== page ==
Mortgage Broker Sentenced for Paying Illegal Kickbacks

Allison Tussey —  January 24, 2012 — Leave a comment

Nathan Russo, 35, Johnston, Rhode Island, was sentenced on January 20, 2012, by Chief United States District Judge Alvin W. Thompson in Hartford, Connecticut, to 30 months of imprisonment, followed by three years of supervised release, for his role in an extensive mortgage fraud scheme.

According to court documents and statements made in court, between February 2007 and April 2010, Syed Babar, New London, Connecticut, orchestrated a scheme to obtain millions of dollars in residential real estate loans, including loans insured by the Federal Housing Administration, through the use of sham sales contracts, false loan applications and fraudulent property appraisals.  Russo was a mortgage broker employed by Action Mortgage Corp., a licensed mortgage broker in Cranston, R.I.  Russo worked with Babar in brokering the loans, and he kicked back a portion of his mortgage broker fees to Babar as part of the fraudulent scheme.

In 2007, Russo acted as a mortgage broker for five residential properties, four of which were located in Connecticut, which were purchased by a straw buyer and co-conspirator.  Russo prepared loan packages for these transactions, including loan applications for the buyer that he knew included false information about the buyer’s employment, assets and liabilities and the buyer’s intention to occupy the property as his principal residence.  The loan applications also were supported by false documentation, including earning statements and fraudulent bank records.  Contrary to Russo‘s representations in the loan applications, he failed to interview the straw purchaser of four of the five properties.  In an attempt to make it harder for lenders to discover the fraud, Russo brokered these five loans and used a different lender for each loan.

On the applications for three of the houses, Russo failed to disclose to lenders that the straw buyer had purchased other properties, notwithstanding Russo‘s role as broker on them.  For example, closings for two properties on Walnut Street, Willimantic, Connecticut, took place on the same date, June 29, 2007, and neither of Russo‘s applications disclosed the other loan being sought or the other property being purchased.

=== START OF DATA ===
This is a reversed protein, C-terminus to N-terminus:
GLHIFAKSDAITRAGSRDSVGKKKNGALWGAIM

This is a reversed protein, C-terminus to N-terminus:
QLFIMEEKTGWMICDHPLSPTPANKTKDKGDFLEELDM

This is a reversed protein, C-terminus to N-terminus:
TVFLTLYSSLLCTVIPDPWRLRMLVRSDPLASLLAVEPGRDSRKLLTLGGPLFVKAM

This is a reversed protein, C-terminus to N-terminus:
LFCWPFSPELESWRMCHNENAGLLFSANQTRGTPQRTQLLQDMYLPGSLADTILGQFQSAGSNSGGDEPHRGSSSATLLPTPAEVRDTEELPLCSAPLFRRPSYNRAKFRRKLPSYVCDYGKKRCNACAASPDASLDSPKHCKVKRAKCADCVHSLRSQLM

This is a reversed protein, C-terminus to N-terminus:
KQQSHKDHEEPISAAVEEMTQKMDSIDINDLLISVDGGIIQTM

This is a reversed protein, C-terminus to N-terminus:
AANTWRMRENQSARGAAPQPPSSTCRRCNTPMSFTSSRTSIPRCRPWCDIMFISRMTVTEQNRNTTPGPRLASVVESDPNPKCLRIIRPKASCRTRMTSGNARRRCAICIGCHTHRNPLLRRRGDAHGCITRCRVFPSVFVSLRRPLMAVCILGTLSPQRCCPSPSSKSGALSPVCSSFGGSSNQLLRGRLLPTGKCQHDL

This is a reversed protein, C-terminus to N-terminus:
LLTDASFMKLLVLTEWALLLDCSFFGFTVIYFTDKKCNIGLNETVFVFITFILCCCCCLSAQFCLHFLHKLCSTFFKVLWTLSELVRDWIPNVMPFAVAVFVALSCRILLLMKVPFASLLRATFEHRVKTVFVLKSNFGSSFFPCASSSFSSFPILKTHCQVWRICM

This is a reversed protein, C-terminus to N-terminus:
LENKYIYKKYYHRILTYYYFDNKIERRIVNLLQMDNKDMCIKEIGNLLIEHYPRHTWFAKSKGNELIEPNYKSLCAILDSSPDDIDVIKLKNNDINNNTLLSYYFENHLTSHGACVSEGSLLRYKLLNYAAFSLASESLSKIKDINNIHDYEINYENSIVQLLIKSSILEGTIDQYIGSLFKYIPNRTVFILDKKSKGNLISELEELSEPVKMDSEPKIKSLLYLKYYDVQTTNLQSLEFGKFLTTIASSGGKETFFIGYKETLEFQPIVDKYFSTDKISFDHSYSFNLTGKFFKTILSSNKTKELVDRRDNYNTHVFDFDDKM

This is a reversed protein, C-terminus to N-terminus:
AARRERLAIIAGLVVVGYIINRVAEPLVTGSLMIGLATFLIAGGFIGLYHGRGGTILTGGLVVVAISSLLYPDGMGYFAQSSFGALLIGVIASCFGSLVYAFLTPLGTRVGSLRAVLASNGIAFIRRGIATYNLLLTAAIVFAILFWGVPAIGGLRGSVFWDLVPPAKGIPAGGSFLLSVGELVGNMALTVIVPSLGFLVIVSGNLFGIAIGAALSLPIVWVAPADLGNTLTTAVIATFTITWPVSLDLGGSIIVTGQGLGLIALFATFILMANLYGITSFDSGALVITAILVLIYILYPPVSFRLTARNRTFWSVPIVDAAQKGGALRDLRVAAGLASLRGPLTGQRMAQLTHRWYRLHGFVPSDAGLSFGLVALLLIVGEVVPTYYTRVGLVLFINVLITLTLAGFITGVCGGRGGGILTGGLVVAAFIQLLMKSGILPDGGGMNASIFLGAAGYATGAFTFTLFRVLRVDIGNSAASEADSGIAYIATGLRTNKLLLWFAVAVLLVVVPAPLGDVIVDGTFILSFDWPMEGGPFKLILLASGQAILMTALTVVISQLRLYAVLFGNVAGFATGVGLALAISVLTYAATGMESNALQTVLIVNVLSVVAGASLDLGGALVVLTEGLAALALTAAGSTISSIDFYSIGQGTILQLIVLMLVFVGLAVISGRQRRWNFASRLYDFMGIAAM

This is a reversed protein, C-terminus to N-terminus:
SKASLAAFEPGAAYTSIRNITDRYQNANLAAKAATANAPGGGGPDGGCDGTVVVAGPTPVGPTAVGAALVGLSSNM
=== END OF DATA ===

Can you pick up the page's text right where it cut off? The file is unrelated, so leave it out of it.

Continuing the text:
Babar and his co-conspirators conducted approximately 30 fraudulent mortgage transactions.  As a result, various lenders suffered total losses of approximately $4.75 million.

Chief Judge Thompson ordered Russo to pay restitution in the amount of $1,157,753.25.

On January 6, 2011, Russo pleaded guilty to one count of conspiracy to commit wire fraud.

A total of 13 individuals, have been convicted in connection with the scheme.

As previously reported by Mortgage Fraud Blog, Syed Babar was sentenced to 120 months of imprisonment.  Six other scheme participants have received prison terms ranging from 48 to 90 months.

David B. Fein, United States Attorney for the District of Connecticut, announced the sentence.

This case was investigated by the Federal Bureau of Investigation and the U.S. Department of Housing and Urban Development ““ Office of Inspector General, and is being prosecuted by Assistant United States Attorneys Eric J. Glover, Susan Wines and Liam Brennan.

Citizens are encouraged to report any suspected mortgage fraud activity by calling 203-333-3512 and requesting the Connecticut Mortgage Fraud Task Force, or by sending an email to

The Connecticut Mortgage Fraud Task Force includes representatives from the U.S. Attorney’s Office; Federal Bureau of Investigation; Internal Revenue Service ““ Criminal Investigation; U.S. Postal Inspection Service; U.S. Department of Housing and Urban Development, Office of Inspector General; Federal Deposit Insurance Corporation, Office of Inspector General, and State of Connecticut Department of Banking.

This case was brought in coordination with the President’s Financial Fraud Enforcement Task Force, which was established to wage an aggressive and coordinated effort to investigate and prosecute financial crimes. The task force includes representatives from a broad range of federal agencies, regulatory authorities, inspectors general, and state and local law enforcement who, working together, bring to bear a powerful array of criminal and civil enforcement resources.  The task force is working to improve efforts across the federal executive branch, and with state and local partners, to investigate and prosecute significant financial crimes, ensure just and effective punishment for those who perpetrate financial crimes, combat discrimination in the lending and financial markets, and recover proceeds for victims of financial crimes.

To report financial fraud crimes, and to learn more about the President’s Financial Fraud Enforcement Task Force, please visit

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Allison Tussey

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